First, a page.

Today: Jun 25, 2024

Review of the steamy “50 Shades of Grey”

The three installments of the "50 Shades of Grey" trilogy

Brianne KaneSpecial to the Southern News

            First, some context: it is exceptionally impressive this series is even being talked about, considering it started as fan fiction based on “Twilight” only to be published by a small Australian publishing company. But, alas, everyone has been talking about it. As most know, the novel (at first) focuses on Anastasia Steele and Christian Grey’s BDSM (Bondage, Discipline, Sadism, Masochism) sexual relationship but it evolves to…sadly not much more.The first novel focuses on their immediate attraction, how far from similar these two are, and how odd and wrong Christian’s BDSM sexual preference is. The second book, they finally get together officially and are carefully navigating their relationship when an ex-submissive of Christians comes back, threatening them both. The third book, they marry and are living happily ever after until Jack Hyde (Anastasia’s former employer, who sexually harassed her and attempted to sexually assault her) threatens the entire Grey family – oh, and Anastasia gets pregnant.

            The sex scenes are done as well as anyone could expect (really, how many ways can you explain an orgasm without resorting to hyperbole and cheap onomatopoeia); I enjoyed the description of her “climbing” and then “spiraling down” once she climaxes and comes. One thing however that I did not like about these scenes were how typical they were and how unaware of her own body Anastasia was. Almost every time these two characters have sex it is Christian who initiates and has total control over the sex. Also, Anastasia’s character is very cliché when it comes to sex: she is a virgin who has never masturbated, and who has never even really heard of BDSM – no surprise this trilogy sprung from “Twilight” fan fiction. The biggest problem with the sex scenes in this series is sometimes it is confusing how consensual the sex actually is, on more than one occasion Anastasia feels unsure,  isn’t aroused for sex, or doesn’t want the specific sex play Christian wants – but they do it anyway, because Christian wants it. Usually in these circumstances, sometime during the act Anastasia feels aroused and enjoys Christian’s dominance but the problem is the lack of enthusiastic consent before the sex act has begun. Essentially, Christian rapes Ana on more than one occasion until later in their relationship when they have better discussions about what lines Anastasia doesn’t want to cross during sex.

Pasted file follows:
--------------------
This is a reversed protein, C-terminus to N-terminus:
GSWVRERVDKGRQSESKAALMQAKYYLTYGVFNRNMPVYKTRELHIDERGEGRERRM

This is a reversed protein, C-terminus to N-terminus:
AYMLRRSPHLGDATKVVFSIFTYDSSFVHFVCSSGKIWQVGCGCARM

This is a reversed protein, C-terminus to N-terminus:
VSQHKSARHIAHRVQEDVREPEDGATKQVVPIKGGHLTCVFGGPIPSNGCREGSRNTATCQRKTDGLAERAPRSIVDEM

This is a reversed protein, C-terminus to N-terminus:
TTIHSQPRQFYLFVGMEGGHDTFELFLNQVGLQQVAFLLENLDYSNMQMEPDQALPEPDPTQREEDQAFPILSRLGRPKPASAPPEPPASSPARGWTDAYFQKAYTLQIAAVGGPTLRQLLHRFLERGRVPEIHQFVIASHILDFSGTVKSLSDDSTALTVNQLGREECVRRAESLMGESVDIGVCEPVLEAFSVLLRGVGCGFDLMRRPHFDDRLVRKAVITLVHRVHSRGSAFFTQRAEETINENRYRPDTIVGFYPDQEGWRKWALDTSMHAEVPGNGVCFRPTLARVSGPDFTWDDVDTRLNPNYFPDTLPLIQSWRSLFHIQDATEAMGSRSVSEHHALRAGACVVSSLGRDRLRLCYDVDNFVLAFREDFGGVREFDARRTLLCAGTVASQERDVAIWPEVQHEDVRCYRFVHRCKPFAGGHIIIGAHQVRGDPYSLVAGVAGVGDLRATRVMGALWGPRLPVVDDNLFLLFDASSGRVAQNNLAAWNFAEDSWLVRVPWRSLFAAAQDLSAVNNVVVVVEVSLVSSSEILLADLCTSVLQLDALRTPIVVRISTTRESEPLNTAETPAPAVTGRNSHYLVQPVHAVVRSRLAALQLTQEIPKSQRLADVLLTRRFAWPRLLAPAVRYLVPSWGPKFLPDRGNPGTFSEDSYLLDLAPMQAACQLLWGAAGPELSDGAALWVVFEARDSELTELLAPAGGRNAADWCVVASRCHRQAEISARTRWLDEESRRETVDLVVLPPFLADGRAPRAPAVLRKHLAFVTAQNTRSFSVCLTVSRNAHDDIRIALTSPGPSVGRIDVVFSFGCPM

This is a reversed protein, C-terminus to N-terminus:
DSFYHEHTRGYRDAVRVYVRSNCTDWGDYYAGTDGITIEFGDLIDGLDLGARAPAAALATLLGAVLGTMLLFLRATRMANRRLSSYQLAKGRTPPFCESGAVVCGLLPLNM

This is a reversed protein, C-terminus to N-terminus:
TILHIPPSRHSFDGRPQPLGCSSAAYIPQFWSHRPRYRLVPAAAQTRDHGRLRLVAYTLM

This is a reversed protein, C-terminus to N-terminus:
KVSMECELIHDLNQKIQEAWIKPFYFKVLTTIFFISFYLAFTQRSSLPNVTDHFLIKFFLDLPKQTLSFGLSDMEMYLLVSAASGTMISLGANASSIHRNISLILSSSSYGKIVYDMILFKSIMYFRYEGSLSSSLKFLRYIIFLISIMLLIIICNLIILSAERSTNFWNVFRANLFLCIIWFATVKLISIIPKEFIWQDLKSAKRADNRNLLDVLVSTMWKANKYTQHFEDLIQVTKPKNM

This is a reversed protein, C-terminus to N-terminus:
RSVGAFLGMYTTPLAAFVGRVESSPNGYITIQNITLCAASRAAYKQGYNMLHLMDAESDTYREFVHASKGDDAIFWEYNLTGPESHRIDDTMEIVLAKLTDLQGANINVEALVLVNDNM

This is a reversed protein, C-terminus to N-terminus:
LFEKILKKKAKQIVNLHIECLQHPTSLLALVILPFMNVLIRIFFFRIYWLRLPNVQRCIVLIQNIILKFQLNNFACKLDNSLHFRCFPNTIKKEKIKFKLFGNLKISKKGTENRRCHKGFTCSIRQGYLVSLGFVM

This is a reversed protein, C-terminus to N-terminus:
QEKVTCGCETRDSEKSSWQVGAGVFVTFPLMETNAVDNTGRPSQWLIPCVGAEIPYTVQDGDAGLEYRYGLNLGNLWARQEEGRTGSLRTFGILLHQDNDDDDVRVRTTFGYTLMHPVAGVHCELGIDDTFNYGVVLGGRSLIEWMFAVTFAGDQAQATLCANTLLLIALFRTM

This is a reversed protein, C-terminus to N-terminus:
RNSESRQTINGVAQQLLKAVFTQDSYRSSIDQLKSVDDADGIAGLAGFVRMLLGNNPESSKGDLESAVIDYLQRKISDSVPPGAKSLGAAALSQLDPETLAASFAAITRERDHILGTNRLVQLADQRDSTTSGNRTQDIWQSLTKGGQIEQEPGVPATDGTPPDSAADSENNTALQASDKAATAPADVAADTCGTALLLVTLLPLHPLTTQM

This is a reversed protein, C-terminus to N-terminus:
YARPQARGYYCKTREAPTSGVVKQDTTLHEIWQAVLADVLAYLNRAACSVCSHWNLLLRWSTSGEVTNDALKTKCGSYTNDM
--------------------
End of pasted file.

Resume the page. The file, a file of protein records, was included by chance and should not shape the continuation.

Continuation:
The three installments of the "50 Shades of Grey" trilogy
The three installments of the “50 Shades of Grey” trilogy